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KSAUDIO_MICROPHONE_COORDINATES structure

The KSAUDIO_MICROPHONE_COORDINATES structure specifies the type and the coordinates of a single microphone in the microphone array.

Syntax


typedef struct {
  USHORT usType;
  SHORT  wXCoord;
  SHORT  wYCoord;
  SHORT  wZCoord;
  SHORT  wVerticalAngle;
  SHORT  wHorizontalAngle;
} KSAUDIO_MICROPHONE_COORDINATES, *PKSAUDIO_MICROPHONE_COORDINATES;

Members

usType

Specifies the type of microphone in use at this coordinate location. The value of this member is one of the KSMICARRAY_MICTYPE enumeration values shown in the following table.

Value

Microphone type

KSMICARRAY_MICTYPE_OMNIDIRECTIONAL

Omni directional

KSMICARRAY_MICTYPE_SUBCARDIOID

Sub cardioid

KSMICARRAY_MICTYPE_CARDIOID

Cardioid

KSMICARRAY_MICTYPE_SUPERCARDIOID

Super cardioid

KSMICARRAY_MICTYPE_HYPERCARDIOID

Hyper cardioid

KSMICARRAY_MICTYPE_8SHAPED

8-shaped

KSMICARRAY_MICTYPE_VENDORDEFINED

0x0F

 

If the microphone is of type KSMICARRAY_MICTYPE_VENDORDEFINED, the value must be set to 0x0F. Additionally, the most significant bits will further define the type of microphone.

wXCoord

Specifies the signed X-coordinate of the microphone, in millimeters. Acceptable values range from -32768 to 32767, inclusive.

wYCoord

Specifies the signed Y-coordinate of the microphone, in millimeters. Acceptable values range from -32768 to 32767, inclusive.

wZCoord

Specifies the signed Z-coordinate of the microphone, in millimeters. Acceptable values range from -32768 to 32767, inclusive.

wVerticalAngle

Specifies a value between -15708 and +15708. When divided by 10,000, it gives a radian angle measurement.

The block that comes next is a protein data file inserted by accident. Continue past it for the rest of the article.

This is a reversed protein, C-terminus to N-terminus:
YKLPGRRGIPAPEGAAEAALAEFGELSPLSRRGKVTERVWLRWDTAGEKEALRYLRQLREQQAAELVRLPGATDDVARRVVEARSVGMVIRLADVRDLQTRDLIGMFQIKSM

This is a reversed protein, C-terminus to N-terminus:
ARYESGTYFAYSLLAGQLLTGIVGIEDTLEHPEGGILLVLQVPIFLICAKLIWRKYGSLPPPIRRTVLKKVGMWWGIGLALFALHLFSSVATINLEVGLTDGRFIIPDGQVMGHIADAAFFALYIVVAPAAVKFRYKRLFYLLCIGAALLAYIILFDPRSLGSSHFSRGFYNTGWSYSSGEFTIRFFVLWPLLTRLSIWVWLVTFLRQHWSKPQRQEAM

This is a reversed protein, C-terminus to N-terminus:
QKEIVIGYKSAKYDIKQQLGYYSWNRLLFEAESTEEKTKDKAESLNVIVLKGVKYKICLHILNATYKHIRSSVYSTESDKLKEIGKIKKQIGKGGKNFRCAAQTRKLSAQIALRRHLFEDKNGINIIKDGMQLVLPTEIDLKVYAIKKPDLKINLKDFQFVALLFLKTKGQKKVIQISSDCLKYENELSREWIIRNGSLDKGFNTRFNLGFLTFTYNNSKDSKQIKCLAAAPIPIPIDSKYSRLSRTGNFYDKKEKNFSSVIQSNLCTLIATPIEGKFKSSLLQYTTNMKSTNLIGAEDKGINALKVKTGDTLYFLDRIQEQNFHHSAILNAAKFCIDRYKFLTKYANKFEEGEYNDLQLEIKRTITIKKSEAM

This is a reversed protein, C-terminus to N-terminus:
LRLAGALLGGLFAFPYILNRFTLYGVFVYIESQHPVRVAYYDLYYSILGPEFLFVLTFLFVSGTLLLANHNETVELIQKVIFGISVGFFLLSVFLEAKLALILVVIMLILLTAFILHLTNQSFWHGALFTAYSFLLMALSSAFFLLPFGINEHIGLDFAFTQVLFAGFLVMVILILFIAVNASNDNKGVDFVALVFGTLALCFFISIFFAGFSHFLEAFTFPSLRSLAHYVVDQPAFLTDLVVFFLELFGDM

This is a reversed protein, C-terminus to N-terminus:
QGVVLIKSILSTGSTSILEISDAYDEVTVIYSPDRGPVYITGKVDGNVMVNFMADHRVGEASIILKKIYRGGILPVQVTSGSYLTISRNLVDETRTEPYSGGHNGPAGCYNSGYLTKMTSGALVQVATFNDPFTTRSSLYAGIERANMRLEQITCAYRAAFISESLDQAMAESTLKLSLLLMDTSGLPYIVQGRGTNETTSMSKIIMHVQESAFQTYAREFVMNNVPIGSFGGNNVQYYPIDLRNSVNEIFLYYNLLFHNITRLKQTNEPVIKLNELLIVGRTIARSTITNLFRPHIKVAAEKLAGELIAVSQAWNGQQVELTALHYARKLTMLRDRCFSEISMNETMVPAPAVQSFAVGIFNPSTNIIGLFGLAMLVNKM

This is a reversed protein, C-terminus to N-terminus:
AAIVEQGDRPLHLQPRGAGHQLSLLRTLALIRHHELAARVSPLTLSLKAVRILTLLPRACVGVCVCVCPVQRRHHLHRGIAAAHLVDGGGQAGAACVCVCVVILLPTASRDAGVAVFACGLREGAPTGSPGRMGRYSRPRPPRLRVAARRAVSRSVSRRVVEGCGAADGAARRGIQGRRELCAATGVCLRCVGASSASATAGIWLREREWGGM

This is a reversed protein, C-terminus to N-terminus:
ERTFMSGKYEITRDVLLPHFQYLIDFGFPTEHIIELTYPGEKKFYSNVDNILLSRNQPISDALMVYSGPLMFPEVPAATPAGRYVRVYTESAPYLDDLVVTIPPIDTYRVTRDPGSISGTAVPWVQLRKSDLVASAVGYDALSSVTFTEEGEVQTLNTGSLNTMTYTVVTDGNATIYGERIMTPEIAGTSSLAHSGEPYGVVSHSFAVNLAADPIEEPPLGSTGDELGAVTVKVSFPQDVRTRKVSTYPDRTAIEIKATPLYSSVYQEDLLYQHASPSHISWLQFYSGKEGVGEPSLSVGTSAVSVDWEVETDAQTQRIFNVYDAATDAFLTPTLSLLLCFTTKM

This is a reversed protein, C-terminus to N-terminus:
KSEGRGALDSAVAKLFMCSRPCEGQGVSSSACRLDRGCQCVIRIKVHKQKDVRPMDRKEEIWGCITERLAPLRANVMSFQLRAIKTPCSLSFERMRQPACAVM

wHorizontalAngle

Specifies a value between -31416 and +31416. When divided by 10,000, it gives a radian angle measurement.

Remarks

To better understand the descriptions for wHorizontalAngle and wVericalAngle, consider the following diagram:

Diagram showing three microphones (Mic 1, Mic 2 and Mic 3) in an array. Mic 2 and Mic 3 are parallel to each other with their center lines parallel to the x axis, and with no vertical angle to their orientation. Mic 1  has a center line that is not parallel to the x axis and it also has a vertical angle to its orientation.

Let x be the axis which points from the center of the microphone array toward the most probable location of the user - that is, perpendicular to the screen. Positive is toward the user, negative is behind the screen. Let y by the horizontal axis perpendicular to the x-axis - that is, from the left of the screen to the right. Positive is to the user's right; negative is to the user's left. Let z be the vertical axis.

Now assume that there are three microphones in the array, as shown in the preceding diagram. And assume also, that one of the microphones (Mic 1) is pointed in a horizontal direction that is not parallel to the x-axis, as indicated by the blue center line through Mic 1. Now when you imagine a line that runs through the origin (0,0,0) of the (x,y,z) coordinate system and is parallel to the center line of Mic 1, you will find that there is a horizontal angle between the positive x-axis and the projection of the mic’s center line onto the x-y plane. This angle is represented by wHorizontalAngle.

If one of the microphones, for example Mic 1, happens to be dipped downward, or raised up, then this microphone would also have a vertical angle between its center line and the projection of its center line onto the x-y plane. This angle is represented by wVericalAngle.

For more information about how to process a microphone array in Windows, see Audio Technologies for Windows and refer to the following white papers:

Microphone Array Support in Windows Vista

How to Build and Use Microphone Arrays for Windows Vista

Requirements

Header

Ksmedia.h (include Ksmedia.h)

 

 

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